Official Language: Spanish and English, although Spanish is the primary language
Currency: US Dollar
Population: 3.5 million
Weather: A comfortable 82 degree average temp year-round
Affiliation: Territory of the U.S., Puerto Ricans are natural-born U.S. citizens
Relationship Status w/ U.S.: It’s complicated. Many people tend to think of Puerto Rico as a college kid – kind of independent, kinda not. Puerto Rico is a territory, meaning it’s not part of any state. Many Puerto Ricans favor statehood (61% actually, according to their latest vote) because the alternative (moving towards independence) may or may not be a failure – Puerto Rico’s economy is fragile at the moment. However, some think that becoming a state would result in a loss of Puerto Rican culture, even though some fear it’s already declining. Still, others are tired of existing as American citizens denied their citizenship rights – Puerto Ricans can’t cast a vote for President and yet are U.S. citizens.
Even with its small size, Puerto Rico consists of a whopping 1,125 beaches all with a unique latino touch. The below suggestions consist of less-touristy beaches full of the essence and culture of Puerto Rico.
Poza de Las Mujeres, Manatí
Located in the northwest region of the island (about 40 minutes from the city), you’ll have to get all Steve Erwin, get out your machete and walk a couple of minutes through some vegetation to reach the beach. I’m being dramatic. There’s a path through said vegetation and it’s not treacherous at all. Locals love this beach for surfing and natural pools along the coast. Saturdays and Sundays bring the crowds so parking may be difficult since the access point is through a neighborhood. There are no restaurants within the beach area, so bring food/drinks and clean up afterwards!
Flamenco Beach, Culebra
Considered one of the Top 10 best beaches in the world, Flamenco Beach is exactly what you see when googling beach getaways. To arrive, choose one of three options: Ferry, flight through AirFlamenco or a friend with a boat. Never underestimate a friend with a boat. The Ferry takes about 2:30hrs one-way, so I suggest an early departure. Taking a flight is definitely the most convenient option since it takes 40 minutes from San Juan or 12 minutes from Ceiba. Snorkel or take a walk down the beach to witness two abandoned WWII Tanks (more history, yay!) Unlike Manatí, Flamenco provides snacks and beverages. Just remember: no glass bottles on the beach.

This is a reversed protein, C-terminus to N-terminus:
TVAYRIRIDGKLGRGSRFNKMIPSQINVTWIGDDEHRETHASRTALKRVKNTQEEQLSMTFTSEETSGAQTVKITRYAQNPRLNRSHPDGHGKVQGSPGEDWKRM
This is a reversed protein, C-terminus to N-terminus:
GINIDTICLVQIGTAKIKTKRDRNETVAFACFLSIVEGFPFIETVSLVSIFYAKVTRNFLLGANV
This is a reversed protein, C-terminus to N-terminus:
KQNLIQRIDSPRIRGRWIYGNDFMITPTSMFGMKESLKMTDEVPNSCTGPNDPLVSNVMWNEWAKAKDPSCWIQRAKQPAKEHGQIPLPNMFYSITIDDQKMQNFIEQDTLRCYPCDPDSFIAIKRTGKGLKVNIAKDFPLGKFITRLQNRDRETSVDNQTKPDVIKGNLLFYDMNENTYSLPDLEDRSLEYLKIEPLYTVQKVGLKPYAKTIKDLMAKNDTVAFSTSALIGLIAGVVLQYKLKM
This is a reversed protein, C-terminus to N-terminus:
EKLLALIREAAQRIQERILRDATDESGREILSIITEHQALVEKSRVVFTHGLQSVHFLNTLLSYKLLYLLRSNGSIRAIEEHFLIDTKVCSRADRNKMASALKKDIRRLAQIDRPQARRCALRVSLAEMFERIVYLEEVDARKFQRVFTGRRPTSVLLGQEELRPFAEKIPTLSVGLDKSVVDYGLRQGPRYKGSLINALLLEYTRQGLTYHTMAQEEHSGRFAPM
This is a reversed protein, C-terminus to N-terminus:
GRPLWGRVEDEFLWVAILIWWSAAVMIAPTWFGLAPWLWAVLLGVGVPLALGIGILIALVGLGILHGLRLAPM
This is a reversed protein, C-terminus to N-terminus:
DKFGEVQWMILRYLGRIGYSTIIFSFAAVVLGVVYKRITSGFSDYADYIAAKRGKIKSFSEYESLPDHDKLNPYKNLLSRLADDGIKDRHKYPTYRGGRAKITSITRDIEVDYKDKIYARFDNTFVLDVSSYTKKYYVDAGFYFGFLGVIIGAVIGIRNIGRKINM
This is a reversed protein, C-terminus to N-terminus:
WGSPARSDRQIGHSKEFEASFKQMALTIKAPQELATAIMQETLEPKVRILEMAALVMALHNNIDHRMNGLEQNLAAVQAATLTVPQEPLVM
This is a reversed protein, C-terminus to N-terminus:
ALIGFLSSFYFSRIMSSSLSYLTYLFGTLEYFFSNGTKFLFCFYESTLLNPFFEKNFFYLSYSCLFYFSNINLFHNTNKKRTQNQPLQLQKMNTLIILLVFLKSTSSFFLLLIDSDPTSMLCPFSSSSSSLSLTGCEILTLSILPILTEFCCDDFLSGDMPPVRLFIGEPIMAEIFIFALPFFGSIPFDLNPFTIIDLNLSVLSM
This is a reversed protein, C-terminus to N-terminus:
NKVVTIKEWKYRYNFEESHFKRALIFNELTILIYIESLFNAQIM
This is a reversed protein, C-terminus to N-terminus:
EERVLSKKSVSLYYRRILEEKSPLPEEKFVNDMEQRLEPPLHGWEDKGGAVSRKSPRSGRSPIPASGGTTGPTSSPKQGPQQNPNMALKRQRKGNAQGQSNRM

Locals say this is the best beach in all of Puerto Rico. I haven’t visited all 1,125, but Culebrita is paradise in my book. After arriving to the airport to depart for Culebra (main land of the immediate area) at 6am dazed and confused, I left my ID at the security counter. A few minutes later, a couple of men walked through the gate asking if anyone was from Arkansas while waving my ID in the air. As you can imagine, I was the only one in the terminal from Ark, so I thanked them kindly for finding my ID and we got to talking. They were Puertorrican and the sweetest humans ever. After a quick flight and breakfast together, they invited us to Culebrita on their beautiful boat and the remainder of the day was heaven spent with locals while getting to know this stunning area in the Caribbean. Unfortunately, this is the only way to reach the remote island. Again, find a friend with a boat!
Crash Boat, Aguadilla
This is one of the most popular beaches on the west side of Puerto Rico. An abandoned pier used during WWII is the highlight here as it occupies the site of a former military port used to rescue downed air crews. Wahoo! Isn’t history fun? Well, the real fun begins by jumping off the pier into the clear Caribbean waters.
For 60 years, the US Navy took control over this island, hindering its tourism development. Today, this has been one of the main reasons why it’s such an untouched paradise. Lack of development means unspoiled and free of much commercial growth. Its claim to fame is the Bioluminescent Bay, considered to be the best example of a bio bay in the U.S.